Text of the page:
Sister Cities of the World

Sister cities of Lviv

Lviv (Ukrainian: Львів L’viv, IPA: [lʲviu̯]; Polish: Lwów, IPA: [lvuf]; German: Lemberg, Russian: Львов Lvov) is a city in western Ukraine, that was once a major population center of the Halych-Volyn Principality, the Crown of the Kingdom of Poland, the Habsburg Kingdom of Galicia and Lodomeria, and later the capital of Lwów Voivodeship during Second Polish Republic.

Formerly capital of the historical region of Galicia, Lviv is now regarded as one of the main cultural centres of today's Ukraine. The historical heart of Lviv with its old buildings and cobblestone roads has survived Soviet and Nazi occupation during World War II largely unscathed. The city has many industries and institutions of higher education such as Lviv University and Lviv Polytechnic. Lviv is also a home to many world-class cultural institutions, including a philharmonic orchestra and the famous Lviv Theatre of Opera and Ballet. The historic city centre is on the UNESCO World Heritage List. Lviv celebrated its 750th anniversary with a son et lumière in the city centre in September 2006.

The archaeological traces of settlement in place of Lviv city, date as early as the 5th century. The archaeological excavations in 1977 proved the existence of Lendian settlement from between the 8th and 10th century. In 1031 Lviv was reconquered from Mieszko II Lambert King of Poland by prince Yaroslav the Wise. The city of Lviv was rebuilt after invasion of Batu Khan in 1240 by King Daniel of Rurik Dynasty, ruler of the medieval Ruthenian kingdom of Galicia–Volhynia, and named after his son, Lev.

The first record belongs to the chronicles mentioning Lviv in 1256. In 1340 Galicia and Lviv were incorporated into the Kingdom of Poland by King Casimir III the Great as inheritance after prince Bolesław Jerzy II of Mazovia. In 1356, Lviv received Magdeburg Rights from King Casimir III the Great. Lviv belonged to the Crown of the Kingdom of Poland till 1772. Because of subsequent Partitions of Poland, Lviv had been occupied by the Austrian Empire till 1918. After World War I, from 1918 till the Soviet invasion in 1939, the city of Lviv was the capital of Lwów Voivodeship of the Second Polish Republic. On July 22, 1944 Lviv was liberated from Nazi occupation by Polish Armia Krajowa cooperating with advancing Soviet forces after the successful Lwów Uprising.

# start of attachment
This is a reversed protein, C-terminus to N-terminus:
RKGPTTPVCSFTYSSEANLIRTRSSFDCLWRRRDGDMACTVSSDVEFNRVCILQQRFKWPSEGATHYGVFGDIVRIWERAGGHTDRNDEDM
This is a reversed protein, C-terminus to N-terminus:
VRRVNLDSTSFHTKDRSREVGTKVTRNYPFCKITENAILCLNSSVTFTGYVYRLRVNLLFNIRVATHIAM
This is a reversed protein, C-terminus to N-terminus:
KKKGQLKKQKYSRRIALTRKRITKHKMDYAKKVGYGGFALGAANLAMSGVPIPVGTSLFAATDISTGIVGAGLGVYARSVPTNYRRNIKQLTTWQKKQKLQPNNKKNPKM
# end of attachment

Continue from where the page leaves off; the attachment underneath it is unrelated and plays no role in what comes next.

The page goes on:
Since the 15th century the city acted as a major Polish and later also as a Jewish cultural center; with Poles and Jews comprising a demographic majority of the city until the outbreak of World War II, the Holocaust, and the population transfers of Poles that followed. The other ethnicities living within the city, Germans, Ruthenians (Ukrainians), and Armenians, also greatly contributed to Lviv's culture. With the joint German-Soviet Invasion of Poland at the outbreak of World War II, the city of Lwów and Lwów Voivodeship were annexed by the Soviet Union and occupied by the Ukrainian Soviet Socialist Republic from 1939 to 1941. Between July 1941 and July 1944 Lwów was under German occupation and was located in the General Government. In July 1944 it was captured by the Soviet Red Army. According to the agreements of the Yalta Conference, Lwów was transferred to the Ukrainian SSR, most of the Poles living in Lwów were deported into lands newly acquired from Germany under terms of the Potsdam Agreement (officially termed Recovered Territories in Poland), and the city became the main centre of the western part of Soviet Ukraine, inhabited predominantly by Ukrainians with a significant Russian minority.

After the dissolution of the Soviet Union in 1991, the city of Lviv remained a part of the now independent Ukraine, for which it currently serves as the administrative centre of Lviv Oblast, and is designated as its own raion (district) within that oblast.

On 12 June 2009 the Ukrainian magazine Focus judged Lviv the best Ukrainian city to live in. Its more Western European flavor lends it the nickname the "Little Paris of Ukraine". The city expected a sharp increase in the number of foreign visitors for the UEFA Euro 2012, and as a result a major new airport terminal was being built. Lviv was one of 8 Polish and Ukrainian cities that co-hosted the group stages of the tournament.

Content on this page is licensed under CC-BY-SA from the authors of the following Wikipedia pages: List of twin towns and sister cities in Ukraine, Lviv. Note that the data on Wikipedia is highly unreliable. In many cases, sister cities are missing or wrongly listed. Some cities also have different levels of partnership. If you find an error, please make a correction on the relevant Wikipedia pages and cite your sources.